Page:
By Dave Beech

Including projects by Tim Brennan and Paul McDevitt

June 5. ­ July 3. 2004


Opening: Saturday June 5. from 5pm to 8pm

Performance and Talk with Dave Beech on Monday June 7. at 8pm

click here for more images

A map of Berlin grows on the wall. It is made up of pieces of text that follow the lines of Berlin's streets. Some areas are left completely blank, while others are represented densely, the short texts overlapping and cutting across each other. This is an unconventional map; its texts reveal what Berliners think about each day, during their routine walks through the city. Dave Beech, a British artist, based in Manchester, has invited the people of Berlin to pledge part of their daily routines, to reflect on the historical/political slogans that mean most to them. It is these pledges that come together on the wall of Sparwasser HQ, forming an alternative map of Berlin.

Beech is interested in the power of words to transform. "Pledge" uses words to trigger events that, in turn, activate the city. "Pledge" begins as a written invitation in the pages of Zitty. The invitation then leads to a sequence of word-based activities. Reflecting on your favourite historical slogan, while you walk to the shops or walk to work, gives your routine a new character, linking your daily activities to the protesters and marchers who fought for change in a society that we now often take for granted. Their slogans are words that changed the world. Pledging your slogan, emailing the gallery with your slogan and your route, activates the gallery space. Your words have immediate effects: the result is a map of pledges.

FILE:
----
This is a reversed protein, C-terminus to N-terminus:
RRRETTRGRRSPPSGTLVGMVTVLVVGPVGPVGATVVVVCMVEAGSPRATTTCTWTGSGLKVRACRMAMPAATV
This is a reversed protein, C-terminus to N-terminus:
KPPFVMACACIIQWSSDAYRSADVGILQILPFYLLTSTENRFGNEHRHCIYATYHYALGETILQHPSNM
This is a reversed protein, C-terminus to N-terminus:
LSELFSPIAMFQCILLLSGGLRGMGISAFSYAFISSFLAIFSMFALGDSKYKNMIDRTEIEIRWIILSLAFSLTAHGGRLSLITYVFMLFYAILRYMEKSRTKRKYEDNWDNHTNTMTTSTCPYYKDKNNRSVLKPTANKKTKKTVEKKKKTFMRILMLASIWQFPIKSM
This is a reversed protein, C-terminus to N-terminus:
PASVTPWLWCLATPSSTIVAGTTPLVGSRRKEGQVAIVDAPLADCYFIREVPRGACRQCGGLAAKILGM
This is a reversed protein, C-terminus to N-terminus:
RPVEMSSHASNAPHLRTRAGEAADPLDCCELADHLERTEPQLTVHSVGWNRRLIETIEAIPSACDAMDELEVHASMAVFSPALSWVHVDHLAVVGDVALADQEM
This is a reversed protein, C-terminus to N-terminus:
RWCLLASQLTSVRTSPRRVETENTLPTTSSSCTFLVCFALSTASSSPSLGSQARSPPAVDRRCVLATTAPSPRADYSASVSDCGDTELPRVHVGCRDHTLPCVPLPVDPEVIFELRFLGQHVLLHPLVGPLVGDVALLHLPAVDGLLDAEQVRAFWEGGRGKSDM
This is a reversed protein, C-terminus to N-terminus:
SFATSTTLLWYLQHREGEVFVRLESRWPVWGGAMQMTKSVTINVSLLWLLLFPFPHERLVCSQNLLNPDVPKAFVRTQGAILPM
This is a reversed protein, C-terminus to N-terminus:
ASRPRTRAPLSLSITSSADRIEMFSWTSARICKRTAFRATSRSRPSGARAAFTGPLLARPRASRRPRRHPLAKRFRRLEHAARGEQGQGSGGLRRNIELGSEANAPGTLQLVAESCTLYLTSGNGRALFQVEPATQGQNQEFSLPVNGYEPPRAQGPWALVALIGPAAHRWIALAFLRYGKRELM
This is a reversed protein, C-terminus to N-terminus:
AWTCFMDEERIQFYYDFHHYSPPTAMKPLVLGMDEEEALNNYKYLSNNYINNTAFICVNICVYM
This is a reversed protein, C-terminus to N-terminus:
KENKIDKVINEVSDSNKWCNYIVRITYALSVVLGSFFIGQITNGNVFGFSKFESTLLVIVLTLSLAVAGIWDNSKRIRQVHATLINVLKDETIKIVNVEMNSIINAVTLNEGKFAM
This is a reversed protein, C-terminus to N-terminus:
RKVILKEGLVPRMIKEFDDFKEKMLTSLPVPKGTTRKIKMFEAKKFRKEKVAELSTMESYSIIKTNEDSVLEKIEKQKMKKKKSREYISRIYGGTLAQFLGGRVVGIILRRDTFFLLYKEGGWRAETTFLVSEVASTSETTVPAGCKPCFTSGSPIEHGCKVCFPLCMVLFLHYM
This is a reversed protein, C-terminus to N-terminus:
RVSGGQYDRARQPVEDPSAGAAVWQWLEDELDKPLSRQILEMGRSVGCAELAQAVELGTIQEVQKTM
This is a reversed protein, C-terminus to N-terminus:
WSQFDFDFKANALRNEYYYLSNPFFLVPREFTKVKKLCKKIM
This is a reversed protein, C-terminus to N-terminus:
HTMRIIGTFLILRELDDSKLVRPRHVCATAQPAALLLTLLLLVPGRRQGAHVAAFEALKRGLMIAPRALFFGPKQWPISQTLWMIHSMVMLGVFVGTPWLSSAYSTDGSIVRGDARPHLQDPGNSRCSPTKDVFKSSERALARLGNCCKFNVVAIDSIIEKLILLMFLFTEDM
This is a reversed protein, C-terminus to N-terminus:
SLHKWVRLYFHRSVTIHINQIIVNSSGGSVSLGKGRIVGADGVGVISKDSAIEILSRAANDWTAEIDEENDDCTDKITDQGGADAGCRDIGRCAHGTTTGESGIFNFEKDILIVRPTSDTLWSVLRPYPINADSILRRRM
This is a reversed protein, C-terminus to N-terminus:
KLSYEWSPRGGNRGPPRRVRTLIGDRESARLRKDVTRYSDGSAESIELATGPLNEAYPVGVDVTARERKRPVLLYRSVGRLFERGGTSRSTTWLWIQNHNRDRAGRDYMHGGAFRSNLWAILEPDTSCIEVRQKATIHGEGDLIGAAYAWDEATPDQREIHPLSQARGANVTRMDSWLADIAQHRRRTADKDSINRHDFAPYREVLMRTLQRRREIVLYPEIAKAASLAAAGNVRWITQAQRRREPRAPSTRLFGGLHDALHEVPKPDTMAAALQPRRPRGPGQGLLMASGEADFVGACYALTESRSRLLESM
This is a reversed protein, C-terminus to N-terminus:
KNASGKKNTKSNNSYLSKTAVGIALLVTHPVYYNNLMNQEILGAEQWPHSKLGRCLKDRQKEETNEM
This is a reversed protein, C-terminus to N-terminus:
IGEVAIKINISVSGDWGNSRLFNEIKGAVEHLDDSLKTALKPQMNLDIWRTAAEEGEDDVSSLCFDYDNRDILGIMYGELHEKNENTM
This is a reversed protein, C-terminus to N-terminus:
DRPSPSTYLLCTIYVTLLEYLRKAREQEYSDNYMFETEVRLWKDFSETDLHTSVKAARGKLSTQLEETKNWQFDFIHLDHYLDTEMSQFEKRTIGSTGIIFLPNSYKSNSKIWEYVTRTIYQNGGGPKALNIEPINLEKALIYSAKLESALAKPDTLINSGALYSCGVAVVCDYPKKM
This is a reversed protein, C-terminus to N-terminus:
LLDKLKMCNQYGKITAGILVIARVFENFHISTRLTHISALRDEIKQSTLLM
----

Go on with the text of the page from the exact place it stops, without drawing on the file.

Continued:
In the window of the gallery, to be viewed from the street, is a double-screened video performance by Beech and Tim Brennan. The two men are on opposite sides of a street, using paper and marker pens to "talk" to each other. They discuss the future. Their exchange explores the way that words - thinking, theorizing, understanding, planning, pledging, invitation, instruction - can bring about futures that would not otherwise be possible. And we see, between the screens, how the actions of one performer are modified by the words of the other. In this instantaneous reaction, we are made aware, not only that words change things, but also that the future is already here.

Paul McDevitt is invited to inhabit a room of the gallery, where he will produce small drawings at regularly scheduled times. This is picture making as event. Occupying the room becomes an activity of making sense, rather than filling space. The drawings will accumulate over the period of the exhibition, adding up to a visual record of the occupation of space, analogous to Beech's alternative map.

The sounds of Beech's amateur singing rise from the cellar. He has recorded twenty songs. Beech invited friends to write song lyrics that he promised to sing from the heart, regardless of his own preferences. He sings the lyrics without musical accompaniment. Melody is derived only from the tunes in his head, the songs he sings along to when at home by himself. These pairing of words and tunes are bridges between people; they acknowledge that links exist between us even when we are alone.


Kindly supported by the British Council